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Topic Review (Newest First)
10-05-2013 04:34 PM
East Broad Top
RE: Battery/DCC Cost Question

The biggest issue I find with converting to battery R/C (or DCC for that matter) is getting into the loco and figuring out what goes where to install the electronics. Almost every loco is different. While "plug-and-play" interfaces have made things a bit easier, there are still some ideosynchracies that get in the way of things being truly universal in how to go. Some recommend gutting everything and starting from scratch (whcih is certainly a viable option in some locos), but other locos--if you want to take advantage of some of the on-board electronics they have for lights, chuff triggers, etc., it's not quite so clear-cut.

My other thought as it comes to battery R/C systems is not to get so hung up on trying to pick one specific system. In all likelihood, you're probably going to want a second transmitter at some point, for multiple operators, redundancy, or whatever. Why not make the second transmitter you buy a second system? Each system on the market has different strong and weak points, which can be exploited to fit each individual installation. That, and if you've got multiple systems, one supplier can hit a dry spell for whatever reason and not leave you hanging.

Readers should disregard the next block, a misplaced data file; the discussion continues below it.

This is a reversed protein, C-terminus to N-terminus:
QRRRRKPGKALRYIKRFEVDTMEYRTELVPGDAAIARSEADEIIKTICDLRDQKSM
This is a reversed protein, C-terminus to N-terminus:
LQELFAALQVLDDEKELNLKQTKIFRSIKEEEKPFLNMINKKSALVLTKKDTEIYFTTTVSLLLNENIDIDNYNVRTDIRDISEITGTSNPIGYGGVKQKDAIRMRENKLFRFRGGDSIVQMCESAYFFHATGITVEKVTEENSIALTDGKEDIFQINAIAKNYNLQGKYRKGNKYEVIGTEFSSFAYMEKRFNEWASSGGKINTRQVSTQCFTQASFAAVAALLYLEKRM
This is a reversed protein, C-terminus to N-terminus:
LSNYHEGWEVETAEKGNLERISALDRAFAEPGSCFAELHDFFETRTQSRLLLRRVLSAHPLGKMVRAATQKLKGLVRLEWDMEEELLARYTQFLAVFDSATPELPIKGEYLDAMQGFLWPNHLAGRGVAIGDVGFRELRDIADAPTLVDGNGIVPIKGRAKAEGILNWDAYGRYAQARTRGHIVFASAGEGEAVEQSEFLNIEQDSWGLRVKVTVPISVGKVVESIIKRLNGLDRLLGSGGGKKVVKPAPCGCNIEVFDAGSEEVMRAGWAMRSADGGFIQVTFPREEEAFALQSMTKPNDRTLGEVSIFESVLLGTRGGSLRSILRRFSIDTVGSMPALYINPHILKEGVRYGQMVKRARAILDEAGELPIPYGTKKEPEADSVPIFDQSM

Later,

K
10-05-2013 10:51 AM
Osvidar
RE: Battery/DCC Cost Question

K,
Super helpful post thanks.
What are the typical pitfalls those new to battery/remote fall into?
BTW: Got my indoor RR running and ~1/8 wired for cabs. Using all the "Starter set" (X4) gear we've collected, some extra track and an old MRC 'momentum' throttle. It's 32' of dogbone mainline w. two sidings and three 'industries.'
Want to go outside, hence the interest in battery power & remote control.
What are the typical pitfalls those new to battery/remote fall into?
10-02-2013 02:26 PM
CliffyJ
RE: Battery/DCC Cost Question

Jim,

Great job on navigating this major decision. So many factors; it was sure a challenge for me, only recently (about 3 years ago).

I ended up similarly: rail power / DCC, and am very happy with that decision.

You're correct in seeing the roadbed issue as another biggie. Might want to start a new thread on that, ha ha!

Cliff
10-01-2013 02:21 PM
Greg Elmassian
RE: Battery/DCC Cost Question

If you focus on minimizing maintenance, I'll guarantee you will have more fun enjoying your trains!

Stick there and you will be happy, as opposed to people who used different priorities and were unhappy with reliability, time to get things running, and resetting track and switches.